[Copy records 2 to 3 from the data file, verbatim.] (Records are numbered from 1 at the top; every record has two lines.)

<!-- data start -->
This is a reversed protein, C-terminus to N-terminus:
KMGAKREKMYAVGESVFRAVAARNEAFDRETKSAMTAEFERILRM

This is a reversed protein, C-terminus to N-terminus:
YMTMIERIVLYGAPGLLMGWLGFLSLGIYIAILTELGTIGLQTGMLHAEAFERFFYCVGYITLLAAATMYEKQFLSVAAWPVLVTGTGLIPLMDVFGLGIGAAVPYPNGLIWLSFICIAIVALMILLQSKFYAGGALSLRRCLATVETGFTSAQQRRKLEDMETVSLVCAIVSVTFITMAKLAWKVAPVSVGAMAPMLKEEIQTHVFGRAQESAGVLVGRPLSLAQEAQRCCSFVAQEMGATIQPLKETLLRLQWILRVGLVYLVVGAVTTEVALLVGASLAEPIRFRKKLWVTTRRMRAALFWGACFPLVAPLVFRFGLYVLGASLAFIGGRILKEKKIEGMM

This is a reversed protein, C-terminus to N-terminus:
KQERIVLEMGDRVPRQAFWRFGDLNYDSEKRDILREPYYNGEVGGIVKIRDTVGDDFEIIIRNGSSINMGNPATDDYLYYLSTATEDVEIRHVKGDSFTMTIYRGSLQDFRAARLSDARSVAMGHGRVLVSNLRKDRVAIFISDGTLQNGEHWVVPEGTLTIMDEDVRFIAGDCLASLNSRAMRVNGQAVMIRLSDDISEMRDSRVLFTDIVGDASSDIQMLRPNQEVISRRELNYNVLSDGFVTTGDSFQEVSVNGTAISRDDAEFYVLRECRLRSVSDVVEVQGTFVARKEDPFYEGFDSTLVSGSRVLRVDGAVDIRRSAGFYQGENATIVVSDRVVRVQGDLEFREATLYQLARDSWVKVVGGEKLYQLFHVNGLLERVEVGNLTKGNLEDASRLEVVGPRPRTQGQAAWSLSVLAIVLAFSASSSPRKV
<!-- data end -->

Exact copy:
This is a reversed protein, C-terminus to N-terminus:
YMTMIERIVLYGAPGLLMGWLGFLSLGIYIAILTELGTIGLQTGMLHAEAFERFFYCVGYITLLAAATMYEKQFLSVAAWPVLVTGTGLIPLMDVFGLGIGAAVPYPNGLIWLSFICIAIVALMILLQSKFYAGGALSLRRCLATVETGFTSAQQRRKLEDMETVSLVCAIVSVTFITMAKLAWKVAPVSVGAMAPMLKEEIQTHVFGRAQESAGVLVGRPLSLAQEAQRCCSFVAQEMGATIQPLKETLLRLQWILRVGLVYLVVGAVTTEVALLVGASLAEPIRFRKKLWVTTRRMRAALFWGACFPLVAPLVFRFGLYVLGASLAFIGGRILKEKKIEGMM

This is a reversed protein, C-terminus to N-terminus:
KQERIVLEMGDRVPRQAFWRFGDLNYDSEKRDILREPYYNGEVGGIVKIRDTVGDDFEIIIRNGSSINMGNPATDDYLYYLSTATEDVEIRHVKGDSFTMTIYRGSLQDFRAARLSDARSVAMGHGRVLVSNLRKDRVAIFISDGTLQNGEHWVVPEGTLTIMDEDVRFIAGDCLASLNSRAMRVNGQAVMIRLSDDISEMRDSRVLFTDIVGDASSDIQMLRPNQEVISRRELNYNVLSDGFVTTGDSFQEVSVNGTAISRDDAEFYVLRECRLRSVSDVVEVQGTFVARKEDPFYEGFDSTLVSGSRVLRVDGAVDIRRSAGFYQGENATIVVSDRVVRVQGDLEFREATLYQLARDSWVKVVGGEKLYQLFHVNGLLERVEVGNLTKGNLEDASRLEVVGPRPRTQGQAAWSLSVLAIVLAFSASSSPRKV